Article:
Thoughts for the Day on the Stylish E. B. White
For our first assignment, pairs of people fanned out into New York neighborhoods and wrote up the results. Our inspirations were an essay about Chinatown and E.B. White’s Here is New York. The Chinatown essay was terrific in seeing Chinatown both as the historic residence of male workers and, today, as one center of global Chinese commercial interests and identity. But, in this blog, and on this particular day in September, I wanted to say a few words about E.B. White.
First, you have heard of him before, even if you didn’t realize it. He’s the
same E.B. White who wrote Charlotte’s Web, a book you may have read as a child and that may even have been the first time you cried over a book, when Charlotte dies. He’s also the E.B. White who wrote Elements of Style, a writer’s handbook used for decades in college courses and still one of the absolute best guides to writing that I know. Finally, he was – like you –someone who loves New York and came here from somewhere else to spend some time and hone his skills.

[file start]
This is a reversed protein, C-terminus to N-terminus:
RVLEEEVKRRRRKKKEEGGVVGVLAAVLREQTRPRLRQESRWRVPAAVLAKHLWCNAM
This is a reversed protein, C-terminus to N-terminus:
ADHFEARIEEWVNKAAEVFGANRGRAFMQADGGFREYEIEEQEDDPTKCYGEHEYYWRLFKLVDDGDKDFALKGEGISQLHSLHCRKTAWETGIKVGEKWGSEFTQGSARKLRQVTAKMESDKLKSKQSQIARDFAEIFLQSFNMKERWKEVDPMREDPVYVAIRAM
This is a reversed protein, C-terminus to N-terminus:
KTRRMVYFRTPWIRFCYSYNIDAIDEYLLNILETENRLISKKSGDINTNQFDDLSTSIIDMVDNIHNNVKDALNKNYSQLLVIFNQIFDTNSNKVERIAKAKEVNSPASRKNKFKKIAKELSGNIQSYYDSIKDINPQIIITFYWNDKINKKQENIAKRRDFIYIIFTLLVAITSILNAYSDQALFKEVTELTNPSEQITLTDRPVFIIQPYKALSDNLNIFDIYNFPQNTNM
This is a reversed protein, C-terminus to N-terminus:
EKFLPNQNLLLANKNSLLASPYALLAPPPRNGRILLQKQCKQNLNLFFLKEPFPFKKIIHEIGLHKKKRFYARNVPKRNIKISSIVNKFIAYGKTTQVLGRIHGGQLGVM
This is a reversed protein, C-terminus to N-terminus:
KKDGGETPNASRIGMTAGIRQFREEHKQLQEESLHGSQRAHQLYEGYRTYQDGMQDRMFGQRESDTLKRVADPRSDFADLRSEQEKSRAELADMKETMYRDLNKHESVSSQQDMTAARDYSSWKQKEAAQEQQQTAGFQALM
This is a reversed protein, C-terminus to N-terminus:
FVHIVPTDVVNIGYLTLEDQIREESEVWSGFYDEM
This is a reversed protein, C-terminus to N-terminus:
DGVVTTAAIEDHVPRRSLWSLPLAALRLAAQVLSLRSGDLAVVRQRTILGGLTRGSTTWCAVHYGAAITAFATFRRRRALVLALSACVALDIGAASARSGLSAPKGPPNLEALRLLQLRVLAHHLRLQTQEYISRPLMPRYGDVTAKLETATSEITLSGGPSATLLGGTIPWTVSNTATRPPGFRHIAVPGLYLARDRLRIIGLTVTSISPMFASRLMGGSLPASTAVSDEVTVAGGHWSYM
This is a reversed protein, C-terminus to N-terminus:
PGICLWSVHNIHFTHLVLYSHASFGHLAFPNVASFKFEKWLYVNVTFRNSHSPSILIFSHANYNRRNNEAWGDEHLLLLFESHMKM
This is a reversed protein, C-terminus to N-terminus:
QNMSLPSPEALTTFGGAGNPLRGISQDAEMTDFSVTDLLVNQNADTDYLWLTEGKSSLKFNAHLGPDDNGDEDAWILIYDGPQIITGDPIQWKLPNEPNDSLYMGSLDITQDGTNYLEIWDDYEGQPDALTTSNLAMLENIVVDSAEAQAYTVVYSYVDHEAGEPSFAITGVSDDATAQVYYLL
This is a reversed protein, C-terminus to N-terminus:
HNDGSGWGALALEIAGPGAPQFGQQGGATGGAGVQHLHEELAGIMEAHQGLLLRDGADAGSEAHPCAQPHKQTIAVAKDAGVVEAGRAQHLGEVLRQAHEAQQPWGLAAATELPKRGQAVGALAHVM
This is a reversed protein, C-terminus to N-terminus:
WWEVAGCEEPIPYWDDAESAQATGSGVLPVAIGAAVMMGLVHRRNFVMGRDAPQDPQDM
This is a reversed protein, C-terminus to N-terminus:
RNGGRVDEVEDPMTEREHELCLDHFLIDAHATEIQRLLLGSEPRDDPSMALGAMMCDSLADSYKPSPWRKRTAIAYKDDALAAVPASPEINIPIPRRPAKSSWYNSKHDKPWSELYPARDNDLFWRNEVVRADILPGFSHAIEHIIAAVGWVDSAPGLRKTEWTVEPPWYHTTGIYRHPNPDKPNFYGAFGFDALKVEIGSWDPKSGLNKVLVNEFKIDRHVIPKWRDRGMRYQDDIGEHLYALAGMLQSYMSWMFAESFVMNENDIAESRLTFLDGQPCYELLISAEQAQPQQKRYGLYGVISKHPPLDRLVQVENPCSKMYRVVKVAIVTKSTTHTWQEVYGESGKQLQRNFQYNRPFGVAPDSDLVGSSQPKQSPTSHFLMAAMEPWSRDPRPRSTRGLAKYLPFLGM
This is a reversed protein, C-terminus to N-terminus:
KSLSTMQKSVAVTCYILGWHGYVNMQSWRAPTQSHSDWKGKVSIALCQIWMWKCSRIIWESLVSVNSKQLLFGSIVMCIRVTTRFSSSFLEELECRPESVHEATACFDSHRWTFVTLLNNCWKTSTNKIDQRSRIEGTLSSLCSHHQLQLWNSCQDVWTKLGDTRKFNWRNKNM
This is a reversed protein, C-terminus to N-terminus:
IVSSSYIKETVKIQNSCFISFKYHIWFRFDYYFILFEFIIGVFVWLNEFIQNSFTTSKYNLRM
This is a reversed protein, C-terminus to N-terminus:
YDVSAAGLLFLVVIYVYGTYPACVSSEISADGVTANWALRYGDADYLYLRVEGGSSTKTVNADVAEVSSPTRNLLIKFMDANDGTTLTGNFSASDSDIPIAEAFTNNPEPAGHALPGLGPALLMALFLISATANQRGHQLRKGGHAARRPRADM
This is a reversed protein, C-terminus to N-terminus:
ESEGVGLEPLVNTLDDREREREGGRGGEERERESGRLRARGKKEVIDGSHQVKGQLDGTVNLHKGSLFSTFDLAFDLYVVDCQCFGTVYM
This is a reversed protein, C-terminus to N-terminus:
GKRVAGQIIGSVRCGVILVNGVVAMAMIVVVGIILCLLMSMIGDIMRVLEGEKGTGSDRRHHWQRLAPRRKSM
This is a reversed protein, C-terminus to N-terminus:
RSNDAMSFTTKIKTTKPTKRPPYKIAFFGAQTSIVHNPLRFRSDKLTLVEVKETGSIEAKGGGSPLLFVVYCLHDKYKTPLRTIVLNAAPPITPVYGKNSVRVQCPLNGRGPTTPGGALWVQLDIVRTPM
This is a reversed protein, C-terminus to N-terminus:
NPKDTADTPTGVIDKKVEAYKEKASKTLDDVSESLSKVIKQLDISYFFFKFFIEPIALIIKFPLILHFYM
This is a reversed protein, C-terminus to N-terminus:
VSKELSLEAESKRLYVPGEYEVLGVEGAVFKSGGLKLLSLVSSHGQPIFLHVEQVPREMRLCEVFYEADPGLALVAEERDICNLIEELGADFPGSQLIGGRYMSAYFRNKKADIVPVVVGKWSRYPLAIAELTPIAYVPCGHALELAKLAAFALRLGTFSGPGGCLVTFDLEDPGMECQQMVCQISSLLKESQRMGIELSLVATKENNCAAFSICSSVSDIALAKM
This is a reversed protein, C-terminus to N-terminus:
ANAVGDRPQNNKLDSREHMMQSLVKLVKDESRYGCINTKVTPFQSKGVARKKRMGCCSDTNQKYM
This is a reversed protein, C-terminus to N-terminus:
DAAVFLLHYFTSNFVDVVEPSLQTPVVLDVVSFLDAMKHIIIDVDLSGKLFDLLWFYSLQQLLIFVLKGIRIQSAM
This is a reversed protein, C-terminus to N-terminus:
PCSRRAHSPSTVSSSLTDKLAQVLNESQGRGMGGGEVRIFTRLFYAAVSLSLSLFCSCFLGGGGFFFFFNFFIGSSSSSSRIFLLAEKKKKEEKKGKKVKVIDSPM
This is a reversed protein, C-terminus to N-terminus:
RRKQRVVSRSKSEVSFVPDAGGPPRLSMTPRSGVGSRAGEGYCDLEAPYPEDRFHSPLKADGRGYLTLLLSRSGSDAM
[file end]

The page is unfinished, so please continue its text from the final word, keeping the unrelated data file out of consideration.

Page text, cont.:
Some parts of Here is New York that I love really stand out for me. First, the idea that there are at least three kinds of New Yorkers mingling on city streets at any given moment – commuters, those who have come to the city to live, and natives. People like you, who have come to the city to live, may actually get to know the city more than commuters and even natives who stick to their neighborhoods, often defined as a few square blocks. Second, the idea that, “The citizens of New York are tolerant not only from disposition but from necessity” (p. 47). And, third, the evocation of the threat to the city, that “for the first time in its long history, is destructible” (54).
Writing just after World War II, White refers to nuclear weapons. But his words echoed in 2001 when a photo exhibit called Here is New York opened in Soho and is being recreated this Fall at The New York Historical Society. My last book, The War Complex (Chicago, 2005), had an evocation of the events of 9/11 and the subsequent Fall. I’m attaching typescript since I’ll always remember the Duke in NY Arts and Media students who spent that Fall with me.